Gabriella Smith grew up in the San Francisco Bay Area and studied at the Curtis Institute before beginning a PhD at Princeton. In January 2019, her Tumblebird Contrails will be performed by the Los Angeles Philharmonic with John Adams conducting.
Smith’s connection to the natural world is evident in many of her works, including a new piece commissioned as part of Bravo! Vail’s New Works–on August 2, Roomful of Teeth and the Dover String Quartet will premiere Smith’s one-movement Requiem, the text of which she derived from the Latin names of all the species that have become extinct over the last century.
Why is environmentalism an important aspect of your work?
The destruction of our biosphere is the biggest issue facing humans and all species on Earth right now, so for me it would be impossible not to address this in my work. On a more personal level, I have always loved spending time in nature, hiking and observing and getting to know the organisms around me, so it is inevitable that my music is inspired by it as well. Before music took over my life, my primary passion was ecology (and still is today). As a teenager, I spent five years volunteering on a songbird monitoring and research project in Point Reyes. My plan was to study related subjects in university and travel throughout the world working on projects researching ecosystems in various places, much like the biologists I worked with in Point Reyes who were my idols growing up. Despite the fact that my dream has drifted, I like to use my music to engage the audience in a dialogue about the ongoing impact on our environment. I hope some day to combine my two passions in a more concrete way.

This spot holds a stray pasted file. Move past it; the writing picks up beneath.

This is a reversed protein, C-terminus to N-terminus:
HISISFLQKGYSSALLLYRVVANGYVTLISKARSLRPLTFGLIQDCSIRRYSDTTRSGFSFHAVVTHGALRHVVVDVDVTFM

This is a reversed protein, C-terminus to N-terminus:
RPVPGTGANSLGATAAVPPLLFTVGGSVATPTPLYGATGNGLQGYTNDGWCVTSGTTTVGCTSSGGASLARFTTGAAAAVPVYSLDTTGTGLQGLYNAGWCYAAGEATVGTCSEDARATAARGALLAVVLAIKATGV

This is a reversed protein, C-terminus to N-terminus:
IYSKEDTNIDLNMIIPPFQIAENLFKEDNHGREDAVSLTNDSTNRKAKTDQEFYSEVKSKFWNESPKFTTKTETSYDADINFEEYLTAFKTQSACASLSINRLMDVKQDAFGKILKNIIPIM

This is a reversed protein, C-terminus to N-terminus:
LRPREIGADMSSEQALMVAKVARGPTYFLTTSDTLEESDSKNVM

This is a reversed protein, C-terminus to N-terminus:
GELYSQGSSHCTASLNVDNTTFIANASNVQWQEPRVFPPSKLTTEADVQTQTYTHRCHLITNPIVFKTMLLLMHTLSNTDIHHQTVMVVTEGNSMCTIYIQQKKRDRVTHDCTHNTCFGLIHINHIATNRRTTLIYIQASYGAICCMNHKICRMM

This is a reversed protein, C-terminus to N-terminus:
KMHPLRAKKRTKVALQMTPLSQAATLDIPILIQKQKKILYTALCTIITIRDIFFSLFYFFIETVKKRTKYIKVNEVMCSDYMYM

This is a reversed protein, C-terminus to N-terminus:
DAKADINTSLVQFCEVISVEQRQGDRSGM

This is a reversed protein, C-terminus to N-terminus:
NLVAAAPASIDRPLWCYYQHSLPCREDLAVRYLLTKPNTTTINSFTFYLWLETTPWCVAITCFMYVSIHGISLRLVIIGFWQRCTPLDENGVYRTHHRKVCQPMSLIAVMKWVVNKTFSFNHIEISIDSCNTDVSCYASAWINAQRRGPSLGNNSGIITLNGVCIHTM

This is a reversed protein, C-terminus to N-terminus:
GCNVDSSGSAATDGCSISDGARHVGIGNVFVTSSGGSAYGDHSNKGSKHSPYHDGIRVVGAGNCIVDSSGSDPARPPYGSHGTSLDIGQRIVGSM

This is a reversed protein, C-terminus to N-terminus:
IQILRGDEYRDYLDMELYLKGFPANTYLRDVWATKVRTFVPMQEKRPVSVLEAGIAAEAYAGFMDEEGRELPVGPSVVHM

What was it like writing for Roomful of Teeth and the Dover String Quartet?
I have been a huge fan of both ensembles for years and have known the Dover Quartet since we were students at Curtis together. Together, they were one of the most fun ensembles I have ever written for, and the combination of voice and strings fit very naturally into my usual writing process. Because I come up with a lot of my musical ideas through improvisation, my process involves recording myself playing as much of the string parts as possible, singing to fake any wind or brass instruments, layering the parts on top of each other, and transcribing everything as I go. I like that this process connects me so physically to the music as opposed to just intellectually and allows me to participate in the music even though I’m not the performer. My music often involves a lot of unconventional techniques, many of which I invent in the improvisation portion of my process, so I was really excited to work with Roomful of Teeth, who are able to do just about anything I can dream up. Before I started working on the piece, Roomful of Teeth sent me video demos and lots of scores of works that had been written for them, so I spent months before I started writing the piece just listening to them and becoming familiar with each of their individual voices.
The requiem is such a specific form; how did you approach writing a new requiem, and how were you influenced by other composers’ requiems?